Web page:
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Pohiva says Tongan public will decide if govt right

 'Akilisi Pohiva [Photo: RNZ/Koro Vaka'uta]

The interim Prime Minister of Tonga, 'Akilisi Pohiva, has welcomed the reasons given for the Kings decision to dissolve parliament and to call an early election

King Tupou VI made the decision last week without giving reasons after the Speaker of the House, Lord Tu'ivakano, approached him with concerns about the government.

On Tuesday, Tu'ivakano clarified by saying the government had made a series of unconstitutional moves since coming into office in 2014 and was trying to concentrate power within cabinet.

In a bill tabled last week, the government proposed that it make appointments like the Police Commissioner and Attorney-General, which are currently made by the King under advice from the Privy Council, an elite group of royal appointees.

The Speaker also claimed the government had tried to bypass the King by signing a UN convention on women's rights called CEDAW and the regional trade agreement, PACER-Plus.

Mr Pohiva denied the accusations but said he was satisfied the public now knew the reasons for the dissolution.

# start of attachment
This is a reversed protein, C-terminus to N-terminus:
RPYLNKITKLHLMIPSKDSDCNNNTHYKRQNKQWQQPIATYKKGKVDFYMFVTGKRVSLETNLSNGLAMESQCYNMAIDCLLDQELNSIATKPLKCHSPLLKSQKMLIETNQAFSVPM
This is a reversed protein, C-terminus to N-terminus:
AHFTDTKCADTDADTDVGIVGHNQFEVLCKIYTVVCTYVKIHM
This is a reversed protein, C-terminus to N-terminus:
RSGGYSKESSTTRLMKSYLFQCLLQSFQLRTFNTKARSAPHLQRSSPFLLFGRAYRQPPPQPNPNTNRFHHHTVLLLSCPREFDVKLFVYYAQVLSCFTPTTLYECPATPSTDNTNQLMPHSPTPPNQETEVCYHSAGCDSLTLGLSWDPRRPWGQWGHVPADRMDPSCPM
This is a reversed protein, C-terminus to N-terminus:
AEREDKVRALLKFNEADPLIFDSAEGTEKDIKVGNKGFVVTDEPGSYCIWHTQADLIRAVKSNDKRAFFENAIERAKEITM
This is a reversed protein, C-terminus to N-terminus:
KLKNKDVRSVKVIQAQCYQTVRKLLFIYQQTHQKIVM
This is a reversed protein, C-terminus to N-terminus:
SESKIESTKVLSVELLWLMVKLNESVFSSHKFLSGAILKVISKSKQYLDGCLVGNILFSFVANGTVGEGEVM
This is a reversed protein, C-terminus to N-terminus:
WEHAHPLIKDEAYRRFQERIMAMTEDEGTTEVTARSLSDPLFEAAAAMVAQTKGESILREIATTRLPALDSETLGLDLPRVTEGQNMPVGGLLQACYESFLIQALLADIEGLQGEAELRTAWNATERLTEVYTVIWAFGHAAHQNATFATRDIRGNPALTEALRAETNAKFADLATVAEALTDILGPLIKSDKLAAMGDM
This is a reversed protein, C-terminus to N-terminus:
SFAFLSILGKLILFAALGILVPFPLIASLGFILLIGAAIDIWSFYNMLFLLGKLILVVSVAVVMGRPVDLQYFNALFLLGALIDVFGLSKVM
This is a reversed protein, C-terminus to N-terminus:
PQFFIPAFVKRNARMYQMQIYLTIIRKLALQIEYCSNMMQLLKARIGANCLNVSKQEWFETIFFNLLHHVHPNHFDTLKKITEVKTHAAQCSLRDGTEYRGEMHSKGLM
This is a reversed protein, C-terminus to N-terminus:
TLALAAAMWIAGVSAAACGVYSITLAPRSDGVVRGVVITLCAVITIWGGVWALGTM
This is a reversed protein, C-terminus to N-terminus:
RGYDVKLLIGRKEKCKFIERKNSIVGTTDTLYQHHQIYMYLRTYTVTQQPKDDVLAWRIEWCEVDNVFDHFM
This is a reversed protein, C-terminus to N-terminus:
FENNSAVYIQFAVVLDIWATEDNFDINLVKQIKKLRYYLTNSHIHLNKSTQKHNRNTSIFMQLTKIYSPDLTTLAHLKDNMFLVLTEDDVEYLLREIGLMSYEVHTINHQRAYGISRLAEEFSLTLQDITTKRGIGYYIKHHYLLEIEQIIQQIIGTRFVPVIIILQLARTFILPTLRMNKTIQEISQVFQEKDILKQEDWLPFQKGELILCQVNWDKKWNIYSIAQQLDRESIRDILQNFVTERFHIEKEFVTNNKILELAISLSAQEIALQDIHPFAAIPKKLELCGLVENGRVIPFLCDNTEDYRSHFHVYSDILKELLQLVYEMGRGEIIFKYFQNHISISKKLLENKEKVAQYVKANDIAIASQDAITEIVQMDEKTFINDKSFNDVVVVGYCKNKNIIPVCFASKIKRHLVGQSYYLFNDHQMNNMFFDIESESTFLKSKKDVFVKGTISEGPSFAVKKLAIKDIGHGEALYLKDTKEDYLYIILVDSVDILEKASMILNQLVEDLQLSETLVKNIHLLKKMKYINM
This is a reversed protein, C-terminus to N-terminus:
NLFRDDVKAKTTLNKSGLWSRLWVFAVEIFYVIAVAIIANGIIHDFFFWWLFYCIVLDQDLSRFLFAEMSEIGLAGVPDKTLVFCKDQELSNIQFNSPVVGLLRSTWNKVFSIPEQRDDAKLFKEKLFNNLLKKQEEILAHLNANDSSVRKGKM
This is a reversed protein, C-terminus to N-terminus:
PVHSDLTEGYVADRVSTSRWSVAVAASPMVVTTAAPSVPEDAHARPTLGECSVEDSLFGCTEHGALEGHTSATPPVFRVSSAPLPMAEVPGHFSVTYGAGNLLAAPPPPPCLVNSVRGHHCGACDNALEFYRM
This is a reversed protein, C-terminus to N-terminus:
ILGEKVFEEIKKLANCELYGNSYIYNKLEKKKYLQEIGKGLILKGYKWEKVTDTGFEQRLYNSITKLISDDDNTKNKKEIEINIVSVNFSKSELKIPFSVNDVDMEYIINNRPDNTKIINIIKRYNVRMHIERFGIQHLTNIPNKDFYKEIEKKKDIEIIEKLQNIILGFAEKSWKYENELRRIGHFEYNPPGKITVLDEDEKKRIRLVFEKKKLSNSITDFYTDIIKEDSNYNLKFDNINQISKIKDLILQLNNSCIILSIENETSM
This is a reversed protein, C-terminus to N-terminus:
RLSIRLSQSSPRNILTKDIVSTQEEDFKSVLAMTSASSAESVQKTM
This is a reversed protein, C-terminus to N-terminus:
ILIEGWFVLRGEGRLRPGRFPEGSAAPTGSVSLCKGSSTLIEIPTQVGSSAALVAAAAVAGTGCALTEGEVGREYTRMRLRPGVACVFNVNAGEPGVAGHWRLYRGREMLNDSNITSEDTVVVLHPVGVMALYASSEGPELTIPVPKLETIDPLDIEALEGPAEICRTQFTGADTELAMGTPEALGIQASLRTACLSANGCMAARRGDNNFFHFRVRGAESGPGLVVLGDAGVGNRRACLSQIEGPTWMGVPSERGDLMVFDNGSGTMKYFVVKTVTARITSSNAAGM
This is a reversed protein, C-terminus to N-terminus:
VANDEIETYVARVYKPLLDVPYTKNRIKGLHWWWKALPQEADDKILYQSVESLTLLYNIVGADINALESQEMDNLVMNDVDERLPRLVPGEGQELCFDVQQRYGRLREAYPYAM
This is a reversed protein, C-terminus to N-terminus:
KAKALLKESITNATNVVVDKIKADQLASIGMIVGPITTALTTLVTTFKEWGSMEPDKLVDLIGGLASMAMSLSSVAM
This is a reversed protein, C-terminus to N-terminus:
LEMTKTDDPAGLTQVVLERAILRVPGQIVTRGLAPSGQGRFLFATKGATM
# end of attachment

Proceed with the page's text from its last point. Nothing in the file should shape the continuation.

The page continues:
"I think we are back to normal. There may be other issues that people, the public, would like to raise. There may be other related issues that came out from the proposal to His Majesty. It is a matter for the public to continue the discussion and deliberations on [those] issues."

Former government adviser and democracy advocate Lopeti Senituli had suggested the dissolution was over the top and that Mr Pohiva should file for a judicial review.

But Mr Pohiva ruled out a judicial challenge.

"I don't think that it is appropriate at this point in time. I think I am happy with what has happened. That doesn't mean that I fully accept it. [But] this is an issue for another time, not now."

The dissolution was part of the process towards greater democracy in Tonga, said Mr Povia, who argued he was trying to protect the royal family and not weaken its authority.

He said in the past, the Privy Council had not given the best advice.

"What I want to see happen is for Privy Council to protect the integrity of His Majesty. That is my job. The government is there to protect the interests of the monarchy because the monarchy is a symbol of unity, of peace in this country."